What Is A ‘Smellicopter’ & Why Scientists Are Hopeful Of Flying It On Mars? WATCH

A team of scientists has developed a unique kind of “smelling” autonomous drone called ‘Smellicopter’ that could eventually be used to detect odors on Mars.

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According to a study published in the journal ‘Bioinspiration & Biomimetics’, the Smellicopter can sense and avoid obstacles while it travels through the air. It will have a live antenna extracted from a moth to navigate towards smells.

The reason why moths have been chosen for the project is due to the fact that these insects use their antennae to sense chemicals in the surrounding environment and navigate in that direction of food or other moths.

The drone, which has been described to have incredible potential, is small in size and possesses the ability to travel to places, where humans cannot.

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A moth

A blog post on the official website of the University of Washington revealed that the Smellicopter can carry out dangerous tasks that involve going near an unstable structure, unexploded devices, or the apocalyptic aftermath of a natural disaster.

Work is underway by researchers to tap the drone’s capability of maneuvering through disparate situations by smelling chemicals in the air. This is considered crucial for trace locations of disaster survivors, explosives, gas leaks, and other scenarios.

“We did design the Smellicopter so that it would be small and fit into small indoor spaces which are not usually accessible to large drones,” said Melanie Anderson, a doctoral student at the University of Washington.

Talking about the future possibility of using the drone on the Red Planet, Anderson said, “I’m sure that the drone would be able to fly on Mars.”

It is still unclear how the moth antenna will react to the atmosphere of the Red Planet.

“I’m not sure how the antenna would react to the atmosphere, but if it did survive, it could smell chemicals there too,” said Anderson.

Mars Land Planet - Free image on Pixabay
The Red Planet

She said that certain components will have to be swapped for the ones suited for Mars, which will enable the Smellicopter to detect odors on the planet.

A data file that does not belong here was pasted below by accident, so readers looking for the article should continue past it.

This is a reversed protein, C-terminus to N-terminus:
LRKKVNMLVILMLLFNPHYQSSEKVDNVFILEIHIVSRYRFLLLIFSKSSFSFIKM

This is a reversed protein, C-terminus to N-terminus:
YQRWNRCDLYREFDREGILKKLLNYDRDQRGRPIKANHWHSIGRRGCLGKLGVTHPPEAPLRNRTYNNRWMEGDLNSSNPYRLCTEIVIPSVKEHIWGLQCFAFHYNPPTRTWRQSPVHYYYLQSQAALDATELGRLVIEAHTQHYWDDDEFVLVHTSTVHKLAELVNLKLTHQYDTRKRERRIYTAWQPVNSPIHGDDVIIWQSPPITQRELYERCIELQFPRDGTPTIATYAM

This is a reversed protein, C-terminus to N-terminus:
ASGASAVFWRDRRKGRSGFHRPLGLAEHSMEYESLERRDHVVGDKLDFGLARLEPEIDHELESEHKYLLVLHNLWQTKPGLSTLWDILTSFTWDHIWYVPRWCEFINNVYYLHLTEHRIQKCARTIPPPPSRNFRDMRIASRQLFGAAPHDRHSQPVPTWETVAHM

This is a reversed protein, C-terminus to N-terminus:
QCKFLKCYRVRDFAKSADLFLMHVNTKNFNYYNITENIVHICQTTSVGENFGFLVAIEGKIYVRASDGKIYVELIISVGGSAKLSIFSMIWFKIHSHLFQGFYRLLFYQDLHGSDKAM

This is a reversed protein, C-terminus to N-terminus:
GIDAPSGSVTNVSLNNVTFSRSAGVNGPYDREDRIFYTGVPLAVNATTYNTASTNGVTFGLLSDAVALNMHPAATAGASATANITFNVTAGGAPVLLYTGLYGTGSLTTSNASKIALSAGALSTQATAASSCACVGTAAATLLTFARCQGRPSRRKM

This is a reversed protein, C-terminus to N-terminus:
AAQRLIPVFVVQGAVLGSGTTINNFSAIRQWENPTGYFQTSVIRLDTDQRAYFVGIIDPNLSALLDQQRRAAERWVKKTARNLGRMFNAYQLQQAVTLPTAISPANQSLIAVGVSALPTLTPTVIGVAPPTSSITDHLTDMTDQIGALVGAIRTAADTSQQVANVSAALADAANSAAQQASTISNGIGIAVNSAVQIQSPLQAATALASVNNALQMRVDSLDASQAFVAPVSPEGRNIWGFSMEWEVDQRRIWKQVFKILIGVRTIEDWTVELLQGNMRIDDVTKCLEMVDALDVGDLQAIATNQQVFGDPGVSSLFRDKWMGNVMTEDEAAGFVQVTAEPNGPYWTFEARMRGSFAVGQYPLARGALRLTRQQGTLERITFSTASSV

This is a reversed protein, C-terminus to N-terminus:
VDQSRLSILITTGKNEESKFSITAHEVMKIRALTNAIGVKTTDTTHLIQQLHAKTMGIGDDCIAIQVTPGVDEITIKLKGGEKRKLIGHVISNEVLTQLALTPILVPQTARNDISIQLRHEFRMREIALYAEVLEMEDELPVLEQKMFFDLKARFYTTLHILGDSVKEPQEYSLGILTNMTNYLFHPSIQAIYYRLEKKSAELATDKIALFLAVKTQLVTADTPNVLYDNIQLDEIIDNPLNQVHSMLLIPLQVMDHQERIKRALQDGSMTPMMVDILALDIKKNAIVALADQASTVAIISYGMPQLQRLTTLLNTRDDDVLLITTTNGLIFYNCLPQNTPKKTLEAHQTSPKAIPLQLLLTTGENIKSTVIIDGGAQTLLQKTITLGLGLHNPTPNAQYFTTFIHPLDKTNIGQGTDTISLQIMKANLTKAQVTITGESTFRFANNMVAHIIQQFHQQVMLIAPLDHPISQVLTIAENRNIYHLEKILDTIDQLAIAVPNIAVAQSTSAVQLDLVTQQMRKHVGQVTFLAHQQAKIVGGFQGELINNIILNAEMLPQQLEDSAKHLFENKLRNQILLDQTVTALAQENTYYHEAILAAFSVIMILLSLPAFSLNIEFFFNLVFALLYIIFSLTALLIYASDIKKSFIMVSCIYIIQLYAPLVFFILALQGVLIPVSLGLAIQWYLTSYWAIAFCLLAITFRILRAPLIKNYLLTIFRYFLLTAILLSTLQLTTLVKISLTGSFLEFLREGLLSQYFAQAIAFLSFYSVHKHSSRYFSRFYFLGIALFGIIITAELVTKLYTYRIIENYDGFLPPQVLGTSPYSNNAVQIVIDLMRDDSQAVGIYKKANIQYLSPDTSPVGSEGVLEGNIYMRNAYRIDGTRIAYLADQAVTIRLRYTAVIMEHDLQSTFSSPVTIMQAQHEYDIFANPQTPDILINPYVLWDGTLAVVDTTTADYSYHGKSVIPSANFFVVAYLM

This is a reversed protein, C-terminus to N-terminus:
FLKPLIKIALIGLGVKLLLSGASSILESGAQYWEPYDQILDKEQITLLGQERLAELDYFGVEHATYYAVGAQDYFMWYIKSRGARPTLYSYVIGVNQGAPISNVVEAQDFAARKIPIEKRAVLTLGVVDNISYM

While this is a significant breakthrough, the fact is that most artificial sensors are not sensitive or fast enough to identify, process, and pursue specific smells or odor plumes while hovering in the air.

“Natural sensors are much better at detecting odors than portable artificial sensors,” Anderson said.

“Moth antennae are small, lightweight, low-powered, and extremely sensitive compared to artificial sensors,

“By using an actual moth antenna with Smellicopter, we’re able to get the best of both worlds: sensitivity of a biological organism on a robotic platform where we can control its motion,” added Anderson.

Before the antennas of the moths are removed for use, the insects are anesthetized in the fridge.

Thomas Daniel, the co-author of the study and professor of biology co-supervising Anderson’s doctoral research, said, “Cells in a moth antenna amplify chemical signals.”

The antennae used on the Smellicopter comes from a model moth species, the Manduca sexta, which has been used in other research projects as well.

According to the blog post, once the antennas are separated from the live moth, it remains both chemically and biologically active for a period of four hours. However, this duration can be further extended with the help of storing the antennas in the fridge.

Each end of the antennae was added with tiny wires by Anderson and her team, to connect it to an electrical circuit, which helped them measure the average signal from the antenna cells.

Following this, Anderson and her team compared this average signal to an artificial sensor with the help of placing both on one end of a wind tunnel.

Smellicopter (Image: University of Washington)

This would in turn let smells come down the channel of the air, and get a response from both sensors. The scents consisted of a floral scent and ethanol, which is a certain type of alcohol.

“We based the Smellicopter’s search trajectory on a nature-inspired research algorithm much like what a moth does to seek out odors,

“When you smell the odor and there is a slight breeze, you can almost always assume that the source of the odor is upwind from you since odor travels with the wind,” said Anderson.

According to the team, the Smellicopter would not need GPS in order to navigate, and will rather use a camera to evaluate its surroundings, in a similar manner how insects use their eyes.

In the current form, the Smellicopter does not perform well in dusty environments. Hence, additional components could be added, “which can function well in other environments,” said Anderson.

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